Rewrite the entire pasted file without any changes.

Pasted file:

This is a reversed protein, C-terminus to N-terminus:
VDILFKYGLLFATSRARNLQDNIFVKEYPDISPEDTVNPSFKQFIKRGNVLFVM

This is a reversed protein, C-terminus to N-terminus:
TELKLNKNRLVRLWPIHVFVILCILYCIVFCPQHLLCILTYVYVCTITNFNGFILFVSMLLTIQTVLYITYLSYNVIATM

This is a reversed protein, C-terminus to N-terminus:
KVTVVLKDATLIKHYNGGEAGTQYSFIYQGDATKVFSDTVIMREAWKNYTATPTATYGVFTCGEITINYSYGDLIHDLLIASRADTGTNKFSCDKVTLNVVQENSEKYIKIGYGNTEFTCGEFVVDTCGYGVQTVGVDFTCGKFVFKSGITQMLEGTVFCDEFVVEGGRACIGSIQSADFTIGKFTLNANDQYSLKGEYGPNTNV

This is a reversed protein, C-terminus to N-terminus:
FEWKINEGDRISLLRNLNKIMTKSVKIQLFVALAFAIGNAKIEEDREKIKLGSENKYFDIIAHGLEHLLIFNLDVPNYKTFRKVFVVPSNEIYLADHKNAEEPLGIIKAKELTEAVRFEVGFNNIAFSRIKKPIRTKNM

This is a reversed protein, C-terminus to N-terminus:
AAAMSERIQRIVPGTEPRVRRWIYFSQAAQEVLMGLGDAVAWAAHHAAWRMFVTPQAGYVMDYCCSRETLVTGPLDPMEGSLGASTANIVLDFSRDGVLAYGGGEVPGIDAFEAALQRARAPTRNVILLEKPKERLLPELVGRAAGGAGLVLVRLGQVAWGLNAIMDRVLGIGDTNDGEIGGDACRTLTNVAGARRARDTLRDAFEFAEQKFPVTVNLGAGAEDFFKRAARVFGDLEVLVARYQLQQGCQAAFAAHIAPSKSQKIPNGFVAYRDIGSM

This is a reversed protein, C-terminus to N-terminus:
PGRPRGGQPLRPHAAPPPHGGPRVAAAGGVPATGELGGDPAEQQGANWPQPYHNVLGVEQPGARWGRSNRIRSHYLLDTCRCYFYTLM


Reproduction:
This is a reversed protein, C-terminus to N-terminus:
VDILFKYGLLFATSRARNLQDNIFVKEYPDISPEDTVNPSFKQFIKRGNVLFVM

This is a reversed protein, C-terminus to N-terminus:
TELKLNKNRLVRLWPIHVFVILCILYCIVFCPQHLLCILTYVYVCTITNFNGFILFVSMLLTIQTVLYITYLSYNVIATM

This is a reversed protein, C-terminus to N-terminus:
KVTVVLKDATLIKHYNGGEAGTQYSFIYQGDATKVFSDTVIMREAWKNYTATPTATYGVFTCGEITINYSYGDLIHDLLIASRADTGTNKFSCDKVTLNVVQENSEKYIKIGYGNTEFTCGEFVVDTCGYGVQTVGVDFTCGKFVFKSGITQMLEGTVFCDEFVVEGGRACIGSIQSADFTIGKFTLNANDQYSLKGEYGPNTNV

This is a reversed protein, C-terminus to N-terminus:
FEWKINEGDRISLLRNLNKIMTKSVKIQLFVALAFAIGNAKIEEDREKIKLGSENKYFDIIAHGLEHLLIFNLDVPNYKTFRKVFVVPSNEIYLADHKNAEEPLGIIKAKELTEAVRFEVGFNNIAFSRIKKPIRTKNM

This is a reversed protein, C-terminus to N-terminus:
AAAMSERIQRIVPGTEPRVRRWIYFSQAAQEVLMGLGDAVAWAAHHAAWRMFVTPQAGYVMDYCCSRETLVTGPLDPMEGSLGASTANIVLDFSRDGVLAYGGGEVPGIDAFEAALQRARAPTRNVILLEKPKERLLPELVGRAAGGAGLVLVRLGQVAWGLNAIMDRVLGIGDTNDGEIGGDACRTLTNVAGARRARDTLRDAFEFAEQKFPVTVNLGAGAEDFFKRAARVFGDLEVLVARYQLQQGCQAAFAAHIAPSKSQKIPNGFVAYRDIGSM

This is a reversed protein, C-terminus to N-terminus:
PGRPRGGQPLRPHAAPPPHGGPRVAAAGGVPATGELGGDPAEQQGANWPQPYHNVLGVEQPGARWGRSNRIRSHYLLDTCRCYFYTLM